Anneliese Maier

From Wikipedia, the free encyclopedia
Jump to navigation Jump to search

Anneliese Maier (German: [ˈmaɪɐ]; November 17, 1905 in Tübingen, Germany – December, 1971 in Rome, Italy) was a German historian of science particularly known for her work researching natural philosophy in the middle ages.

Biography[edit]

Anneliese Maier was the daughter of the philosopher Heinrich Maier (1876–1933). She studied natural sciences and philosophy from 1923 to 1926 at the universities in Berlin and Zurich. In 1930 she finished her dissertation on Immanuel Kant (Kants Qualitätskategorien). She then worked for the Prussian Academy of Sciences. In 1936 she moved to Rome. There she worked until 1945 at the Biblioteca Apostolica Vaticana on the philosophy of nature.[1]

According to E. J. Dijksterhuis, the path of the influence of Oresme through James of St. Martinus was found by Maier: "The fourteenth-century treatise De Latitudinibus formarum which, omitting all the speculative elements, gives a summary of the purely mathematical part of Oresme's own work, was very widely diffused, first in manuscript and later in print, and as Auctor de latitudinibus the anonymous author became better known than Oresme himself. Through later researches by Miss A. Maier, the identity of this Auctor has meanwhile been established: the man who ensured the survival of Oresme's methods was an Italian Augustinian hermit, James of St. Martinus, also called James of Naples."[2]

In 1951 Maier became a professor at the University of Cologne. She became a member of the Academies of Sciences in Mainz(1949), Göttingen (1962) and Munich (1966). In 1966 she received the George Sarton Medal for her profound studies on the history of natural philosophy in the Middle Ages.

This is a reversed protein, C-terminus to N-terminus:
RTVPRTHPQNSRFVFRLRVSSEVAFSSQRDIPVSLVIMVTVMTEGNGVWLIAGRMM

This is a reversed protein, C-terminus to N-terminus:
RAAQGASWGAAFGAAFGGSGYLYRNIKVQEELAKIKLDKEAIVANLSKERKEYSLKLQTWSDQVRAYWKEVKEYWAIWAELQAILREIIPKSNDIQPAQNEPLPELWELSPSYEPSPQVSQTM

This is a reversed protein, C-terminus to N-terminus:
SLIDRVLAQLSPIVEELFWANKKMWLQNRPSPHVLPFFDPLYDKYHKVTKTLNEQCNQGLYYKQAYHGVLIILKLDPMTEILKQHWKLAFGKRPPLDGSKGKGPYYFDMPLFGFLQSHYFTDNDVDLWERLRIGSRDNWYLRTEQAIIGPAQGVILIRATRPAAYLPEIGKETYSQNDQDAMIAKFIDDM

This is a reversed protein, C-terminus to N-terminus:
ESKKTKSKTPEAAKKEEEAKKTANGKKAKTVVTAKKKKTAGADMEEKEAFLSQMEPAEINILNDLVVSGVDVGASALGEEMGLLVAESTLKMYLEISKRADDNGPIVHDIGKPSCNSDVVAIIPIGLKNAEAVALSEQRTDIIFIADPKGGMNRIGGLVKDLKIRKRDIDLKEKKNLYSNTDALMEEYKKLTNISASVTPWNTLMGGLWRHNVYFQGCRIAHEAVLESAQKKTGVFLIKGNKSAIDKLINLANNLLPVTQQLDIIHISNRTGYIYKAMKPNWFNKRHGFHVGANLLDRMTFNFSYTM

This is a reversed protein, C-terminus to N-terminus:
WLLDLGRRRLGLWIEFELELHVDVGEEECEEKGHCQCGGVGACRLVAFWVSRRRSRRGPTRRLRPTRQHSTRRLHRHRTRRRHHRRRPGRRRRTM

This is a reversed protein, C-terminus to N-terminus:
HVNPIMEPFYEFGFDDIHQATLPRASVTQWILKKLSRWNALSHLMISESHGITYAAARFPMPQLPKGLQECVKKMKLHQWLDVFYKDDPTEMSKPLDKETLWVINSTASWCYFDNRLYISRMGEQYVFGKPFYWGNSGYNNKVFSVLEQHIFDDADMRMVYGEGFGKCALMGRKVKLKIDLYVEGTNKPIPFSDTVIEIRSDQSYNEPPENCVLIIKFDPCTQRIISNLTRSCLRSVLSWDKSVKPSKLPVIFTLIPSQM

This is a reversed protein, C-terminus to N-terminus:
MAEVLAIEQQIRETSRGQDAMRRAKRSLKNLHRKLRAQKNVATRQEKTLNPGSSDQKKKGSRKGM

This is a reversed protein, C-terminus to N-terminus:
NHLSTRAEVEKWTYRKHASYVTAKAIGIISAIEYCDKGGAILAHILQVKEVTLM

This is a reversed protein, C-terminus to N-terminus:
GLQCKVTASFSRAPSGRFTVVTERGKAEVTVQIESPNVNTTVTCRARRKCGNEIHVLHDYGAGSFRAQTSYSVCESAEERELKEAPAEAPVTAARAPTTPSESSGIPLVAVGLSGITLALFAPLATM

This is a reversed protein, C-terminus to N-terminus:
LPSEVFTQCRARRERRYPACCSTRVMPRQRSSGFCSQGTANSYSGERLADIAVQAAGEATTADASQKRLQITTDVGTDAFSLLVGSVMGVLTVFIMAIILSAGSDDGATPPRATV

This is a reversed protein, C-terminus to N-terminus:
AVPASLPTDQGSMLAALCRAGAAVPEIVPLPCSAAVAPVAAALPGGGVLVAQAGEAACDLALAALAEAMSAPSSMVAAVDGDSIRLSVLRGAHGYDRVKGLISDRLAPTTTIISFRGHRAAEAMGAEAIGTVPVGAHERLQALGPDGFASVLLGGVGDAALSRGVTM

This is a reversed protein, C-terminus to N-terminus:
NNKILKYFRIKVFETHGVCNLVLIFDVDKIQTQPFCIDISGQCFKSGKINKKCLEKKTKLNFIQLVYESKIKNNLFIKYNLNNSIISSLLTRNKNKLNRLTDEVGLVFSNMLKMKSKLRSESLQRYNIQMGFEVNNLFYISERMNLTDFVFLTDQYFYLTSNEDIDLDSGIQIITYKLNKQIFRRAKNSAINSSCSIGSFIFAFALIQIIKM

The Alexander von Humboldt Foundation has named a research grant after her, the Anneliese Maier Research Award, which is a "collaboration award to promote the internationalisation of the humanities and social sciences in Germany."[3]

Selected works[edit]

  • 1982: On the Threshold of Exact Science: Selected Writings of Anneliese Maier on Late Medieval Natural Philosophy, Steven D. Sargent, editor and translator, University of Pennsylvania Press.
  • 1930: Kants Qualitätskategorien
  • 1938: Die Mechanisierung des Weltbildes im 17. Jahrhundert
  • Studien zur Naturphilosophie der Spätscholastik, 5 parts, 1949–1958.
    • 1949:Die Vorläufer Galileis im 14. Jahrhundert
    • 1951: Zwei Grundprobleme der scholastischen Naturphilosophie
    • 1952: An der Grenze von Scholastik und Naturwissenschaft
    • 1955: Metaphysische Hintergründe der spätscholastischen Naturphilosophie
    • 1958: Zwischen Philosophie und Mechanik. Studien zur Naturphilosophie der Spätscholastik
  • 1964–1977: Ausgehendes Mittelalter: Gesammelte Aufsätze zur Geistesgeschichte des 14. Jahrhunderts, 3 volumes.

References[edit]

  1. ^ Chance, Jane (2005). Women Medievalists and the Academy. Univ of Wisconsin Press. ISBN 9780299207502.
  2. ^ E. J. Dijksterhuis (1961) The Mechanization of the World Picture, page 265
  3. ^ "Anneliese Maier Research Award" Humboldt Foundation. https://www.humboldt-foundation.de/web/anneliese-maier-award.html

Further reading[edit]

  • Annette Vogt, "Von Berlin nach Rom - Anneliese Maier (1905–1971)", in MPI für Wissenschaftsgeschichte (ed.), Steiner Vlg., Stuttgart 2004, pp. 391–414.

External links[edit]